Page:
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For cheesemongers and delis navigating a post-covid world, it can be difficult to figure out the best ways of promoting cheese to existing customers and prospective buyers. Speciality Food spoke to two industry experts who revealed their top three ways of marketing and promoting cheese.
Get your customers excited about cheese
The key to promoting and selling cheese is arguably to get your customers excited about it. The best thing about this is that it is relatively easy to do – Brits love cheese.
Izaak Edge, manager at The CheeseWorks in Cheltenham explains: “[Cheeses] all look so different and so appealing in so many different ways that it’s harder NOT to be excited about cheese. We also do lots of tasting evenings and in-store tasting experiences. These let people try loads of different things they otherwise wouldn’t have, and if people like them, they always tend to come back for more!”
Gemma Williams, owner of The Little Cheesemonger in Rhuddlan has found that engaging with her customers about different cheeses and showing her passion has been extremely effective for this. “I regularly “go live” on Facebook to introduce a cheese or if I’m excited about something”, she explains.
“Going live seems to reach more viewers and they become more engaged in watching the video rather than scrolling past. I then get people coming into the shop saying “which cheese were you talking about on Facebook?” Sometimes almost instantly if they work or live locally. I often leave this till the end of the day when it tends to be quieter so I won’t be interrupted and I’ve had someone come under the half-closed shutter before, desperate to get some of the cheese I’d just been talking about. He’d literally run from his house as I was closing for the day because he just had to have some.”
Unfortunately, with the decline of the high street, cheesemongers and delis can’t purely rely on organic footfall and passer-by trade. Gemma explains how she took to social media to maintain business. “That local shopping era doesn’t exist anymore. I’m part of an online group called “Shop Local” and our County Council has a digital project called “Shop Local” to help local businesses reach more customers to attract them to buy in the county. That tells me that customers need to be constantly reminded that we are here and what we do. I suppose it’s a bit like the market traders shouting about each other “£1 a lbs” but now we all have to shout digitally.”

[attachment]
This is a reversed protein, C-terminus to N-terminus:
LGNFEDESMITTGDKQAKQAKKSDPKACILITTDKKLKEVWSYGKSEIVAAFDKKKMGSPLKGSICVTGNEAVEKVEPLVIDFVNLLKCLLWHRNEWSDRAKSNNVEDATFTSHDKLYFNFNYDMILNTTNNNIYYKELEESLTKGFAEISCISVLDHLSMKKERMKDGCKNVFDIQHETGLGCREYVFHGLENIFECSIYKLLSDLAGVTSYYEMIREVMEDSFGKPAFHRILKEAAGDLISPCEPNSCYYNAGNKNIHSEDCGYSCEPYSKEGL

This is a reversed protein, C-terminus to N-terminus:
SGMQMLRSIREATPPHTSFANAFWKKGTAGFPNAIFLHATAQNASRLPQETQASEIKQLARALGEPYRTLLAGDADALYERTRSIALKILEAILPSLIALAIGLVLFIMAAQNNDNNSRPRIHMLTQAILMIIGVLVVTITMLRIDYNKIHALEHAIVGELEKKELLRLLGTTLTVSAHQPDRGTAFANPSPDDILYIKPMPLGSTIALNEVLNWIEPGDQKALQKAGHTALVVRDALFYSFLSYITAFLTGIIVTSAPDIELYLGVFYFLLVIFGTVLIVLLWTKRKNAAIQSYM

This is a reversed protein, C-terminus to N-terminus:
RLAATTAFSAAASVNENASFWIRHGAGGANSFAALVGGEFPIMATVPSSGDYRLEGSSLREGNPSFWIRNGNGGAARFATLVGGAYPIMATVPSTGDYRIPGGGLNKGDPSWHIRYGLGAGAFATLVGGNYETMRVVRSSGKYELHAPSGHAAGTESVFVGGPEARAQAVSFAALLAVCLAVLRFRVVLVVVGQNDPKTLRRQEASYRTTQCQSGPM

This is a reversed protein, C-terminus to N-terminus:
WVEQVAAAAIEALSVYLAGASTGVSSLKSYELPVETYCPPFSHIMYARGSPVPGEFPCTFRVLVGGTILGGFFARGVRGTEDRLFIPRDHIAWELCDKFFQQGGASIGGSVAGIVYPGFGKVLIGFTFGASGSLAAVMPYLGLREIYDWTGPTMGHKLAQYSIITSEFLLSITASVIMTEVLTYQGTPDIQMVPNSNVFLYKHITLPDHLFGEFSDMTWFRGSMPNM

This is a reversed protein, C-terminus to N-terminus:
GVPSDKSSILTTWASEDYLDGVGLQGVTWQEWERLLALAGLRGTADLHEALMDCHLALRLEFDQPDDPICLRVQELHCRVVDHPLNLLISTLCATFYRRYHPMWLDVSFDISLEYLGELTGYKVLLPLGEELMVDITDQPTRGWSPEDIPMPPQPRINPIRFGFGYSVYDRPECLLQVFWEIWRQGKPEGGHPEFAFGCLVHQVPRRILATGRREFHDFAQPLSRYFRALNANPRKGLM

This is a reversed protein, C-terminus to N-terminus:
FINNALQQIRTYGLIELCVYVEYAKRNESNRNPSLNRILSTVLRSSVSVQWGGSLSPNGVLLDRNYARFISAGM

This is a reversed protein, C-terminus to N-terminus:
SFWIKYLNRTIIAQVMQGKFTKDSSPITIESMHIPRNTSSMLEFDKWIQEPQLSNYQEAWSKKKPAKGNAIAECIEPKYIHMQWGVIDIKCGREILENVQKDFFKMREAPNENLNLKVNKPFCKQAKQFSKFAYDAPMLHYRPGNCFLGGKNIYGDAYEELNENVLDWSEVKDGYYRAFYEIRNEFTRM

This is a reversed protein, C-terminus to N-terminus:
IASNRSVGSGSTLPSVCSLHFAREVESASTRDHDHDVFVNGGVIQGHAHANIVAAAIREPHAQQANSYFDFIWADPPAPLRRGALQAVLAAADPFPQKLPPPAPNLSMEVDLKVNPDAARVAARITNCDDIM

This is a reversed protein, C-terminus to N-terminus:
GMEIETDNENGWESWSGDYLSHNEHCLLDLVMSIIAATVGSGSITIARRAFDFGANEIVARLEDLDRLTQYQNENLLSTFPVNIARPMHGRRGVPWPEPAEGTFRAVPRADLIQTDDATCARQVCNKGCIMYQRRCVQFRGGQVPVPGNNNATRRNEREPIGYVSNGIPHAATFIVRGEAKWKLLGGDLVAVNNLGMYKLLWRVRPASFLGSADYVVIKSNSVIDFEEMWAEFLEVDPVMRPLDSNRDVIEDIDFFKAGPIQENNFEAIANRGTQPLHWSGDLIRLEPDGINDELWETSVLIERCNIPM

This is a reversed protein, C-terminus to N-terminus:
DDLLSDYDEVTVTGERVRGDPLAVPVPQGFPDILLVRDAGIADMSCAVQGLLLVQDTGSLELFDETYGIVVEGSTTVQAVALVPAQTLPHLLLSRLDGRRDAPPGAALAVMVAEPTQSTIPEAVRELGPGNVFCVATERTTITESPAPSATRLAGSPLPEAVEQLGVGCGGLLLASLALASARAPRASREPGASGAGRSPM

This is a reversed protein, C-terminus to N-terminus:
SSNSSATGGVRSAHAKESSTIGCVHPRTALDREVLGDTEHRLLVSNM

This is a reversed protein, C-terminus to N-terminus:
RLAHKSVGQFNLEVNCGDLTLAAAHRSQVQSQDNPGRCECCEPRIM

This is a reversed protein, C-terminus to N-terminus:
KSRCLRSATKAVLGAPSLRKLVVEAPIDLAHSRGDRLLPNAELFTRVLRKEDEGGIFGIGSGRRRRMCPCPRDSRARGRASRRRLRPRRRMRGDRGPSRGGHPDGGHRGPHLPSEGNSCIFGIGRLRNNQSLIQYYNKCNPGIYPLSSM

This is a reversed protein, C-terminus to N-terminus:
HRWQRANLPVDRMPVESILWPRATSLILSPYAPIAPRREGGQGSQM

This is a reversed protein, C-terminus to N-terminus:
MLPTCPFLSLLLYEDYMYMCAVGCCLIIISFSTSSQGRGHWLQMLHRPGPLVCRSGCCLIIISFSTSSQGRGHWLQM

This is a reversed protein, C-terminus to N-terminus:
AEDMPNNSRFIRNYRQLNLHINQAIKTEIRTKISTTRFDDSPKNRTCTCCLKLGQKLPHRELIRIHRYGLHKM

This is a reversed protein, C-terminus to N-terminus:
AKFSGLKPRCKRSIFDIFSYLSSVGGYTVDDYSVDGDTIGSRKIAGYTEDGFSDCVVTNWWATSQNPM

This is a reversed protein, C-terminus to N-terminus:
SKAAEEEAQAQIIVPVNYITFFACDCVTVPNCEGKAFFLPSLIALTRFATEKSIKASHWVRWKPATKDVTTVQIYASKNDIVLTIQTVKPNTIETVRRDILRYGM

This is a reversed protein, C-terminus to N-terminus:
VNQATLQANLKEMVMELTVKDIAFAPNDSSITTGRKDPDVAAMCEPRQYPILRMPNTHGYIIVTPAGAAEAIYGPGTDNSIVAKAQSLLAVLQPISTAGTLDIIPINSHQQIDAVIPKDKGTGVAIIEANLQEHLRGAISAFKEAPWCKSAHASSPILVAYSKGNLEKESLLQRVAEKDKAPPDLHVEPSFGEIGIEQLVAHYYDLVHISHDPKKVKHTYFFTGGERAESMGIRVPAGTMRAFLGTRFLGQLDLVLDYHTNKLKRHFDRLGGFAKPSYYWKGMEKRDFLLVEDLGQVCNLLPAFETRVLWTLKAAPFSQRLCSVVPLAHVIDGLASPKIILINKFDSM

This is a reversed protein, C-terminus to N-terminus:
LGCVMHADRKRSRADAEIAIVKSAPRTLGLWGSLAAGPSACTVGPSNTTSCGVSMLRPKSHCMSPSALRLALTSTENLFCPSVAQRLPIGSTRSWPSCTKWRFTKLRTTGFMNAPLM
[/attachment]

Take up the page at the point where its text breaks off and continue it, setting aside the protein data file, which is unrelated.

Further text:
Similarly, Izaak values Instagram over everything else: “For me, the single best way to promote cheese, just for its current impact and potential outreach, is Instagram. Vaïk, who runs our Instagram has been doing an amazing job with keeping people up to date with all the ongoings at the shop, cheese of the week, sales, things like that.
“In this day and age, I can’t really put into words how important it is. Everyone is online now, and that will only grow, so establishing yourself on these platforms is really paramount. It’s also a really good way to see what others are doing, get ideas for new stock and such, it’s really great.”
But using social media for marketing isn’t as simple as posting a photo of cheese and hoping that customers come flooding in. There are dozens of hoops that platforms such as Instagram want you to jump through in order to be a social media success – otherwise known as the algorithm. Gemma has learnt this the hard way. “It’s all about the algorithm changes, they want you to pay for advertising so make it harder for you to reach without doing that” she explains.
“This just means I have to work around the algorithm, what it likes, what it’s changed. Keeping up to date. If the paid advertising was successful, I’d certainly do that and save myself a lot of time. Personally, I think paid digital advertising is convoluted. Made that way to keep you spending just like those grabber machines on the seaside front you can see them grabbing the toy buy the grip is loose, you feel like you almost had it and might try again until you eventually give up. Organic reach is more sincere and people like that.”
Make use of windows and display units
While digital marketing is an increasingly important tool for promoting cheese and drawing in customers to the store, in-store promotion is equally important and can persuade customers to buy after setting foot inside.
Izaak describes his in-store promotions at TheCheeseWorks: “Instore we have labels for literally everything to do with the cheese, what milk type it is, what animal it’s from, whether it’s vegetarian or not, etc. We are also now allowed to give people samples of stuff should they want, and if there’s anything particularly good, we can have it on the counter for a while for people to try. And that’s not even touching on the staff’s expert knowledge of the cheeses that we have in stock.”
If you have window space, Gemma explains the importance of using this for displays: “We have seasonal window changes to catch the eye of passersby and boards in the windows with a ‘cheese of the month’. The proof is evident enough when customer after customer comes in asking “can I have some of the cheese in the window”. They’ve read the description and seen the photograph before deciding to come into the shop to buy.”